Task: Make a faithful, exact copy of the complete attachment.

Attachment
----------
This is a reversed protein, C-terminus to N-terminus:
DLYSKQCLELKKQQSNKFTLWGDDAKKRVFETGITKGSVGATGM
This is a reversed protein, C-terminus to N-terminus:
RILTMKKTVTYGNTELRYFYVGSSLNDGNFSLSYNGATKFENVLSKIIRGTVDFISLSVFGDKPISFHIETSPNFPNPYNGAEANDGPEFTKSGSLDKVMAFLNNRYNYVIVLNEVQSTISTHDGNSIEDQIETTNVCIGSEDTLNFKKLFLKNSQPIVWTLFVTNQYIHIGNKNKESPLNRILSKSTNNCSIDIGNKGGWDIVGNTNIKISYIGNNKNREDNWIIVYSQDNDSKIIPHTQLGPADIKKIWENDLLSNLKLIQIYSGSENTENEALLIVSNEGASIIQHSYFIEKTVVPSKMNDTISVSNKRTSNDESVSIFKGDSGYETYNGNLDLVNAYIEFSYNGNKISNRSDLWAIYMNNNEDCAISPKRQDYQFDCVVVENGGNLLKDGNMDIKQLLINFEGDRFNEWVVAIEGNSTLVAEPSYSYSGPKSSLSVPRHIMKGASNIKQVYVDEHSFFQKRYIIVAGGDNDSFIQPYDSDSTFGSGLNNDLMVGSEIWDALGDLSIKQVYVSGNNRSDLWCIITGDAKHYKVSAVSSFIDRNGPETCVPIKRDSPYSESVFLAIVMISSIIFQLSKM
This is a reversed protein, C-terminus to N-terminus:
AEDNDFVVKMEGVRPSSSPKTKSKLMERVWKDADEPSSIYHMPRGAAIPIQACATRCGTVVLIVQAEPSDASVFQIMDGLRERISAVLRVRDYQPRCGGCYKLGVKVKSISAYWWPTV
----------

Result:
This is a reversed protein, C-terminus to N-terminus:
DLYSKQCLELKKQQSNKFTLWGDDAKKRVFETGITKGSVGATGM
This is a reversed protein, C-terminus to N-terminus:
RILTMKKTVTYGNTELRYFYVGSSLNDGNFSLSYNGATKFENVLSKIIRGTVDFISLSVFGDKPISFHIETSPNFPNPYNGAEANDGPEFTKSGSLDKVMAFLNNRYNYVIVLNEVQSTISTHDGNSIEDQIETTNVCIGSEDTLNFKKLFLKNSQPIVWTLFVTNQYIHIGNKNKESPLNRILSKSTNNCSIDIGNKGGWDIVGNTNIKISYIGNNKNREDNWIIVYSQDNDSKIIPHTQLGPADIKKIWENDLLSNLKLIQIYSGSENTENEALLIVSNEGASIIQHSYFIEKTVVPSKMNDTISVSNKRTSNDESVSIFKGDSGYETYNGNLDLVNAYIEFSYNGNKISNRSDLWAIYMNNNEDCAISPKRQDYQFDCVVVENGGNLLKDGNMDIKQLLINFEGDRFNEWVVAIEGNSTLVAEPSYSYSGPKSSLSVPRHIMKGASNIKQVYVDEHSFFQKRYIIVAGGDNDSFIQPYDSDSTFGSGLNNDLMVGSEIWDALGDLSIKQVYVSGNNRSDLWCIITGDAKHYKVSAVSSFIDRNGPETCVPIKRDSPYSESVFLAIVMISSIIFQLSKM
This is a reversed protein, C-terminus to N-terminus:
AEDNDFVVKMEGVRPSSSPKTKSKLMERVWKDADEPSSIYHMPRGAAIPIQACATRCGTVVLIVQAEPSDASVFQIMDGLRERISAVLRVRDYQPRCGGCYKLGVKVKSISAYWWPTV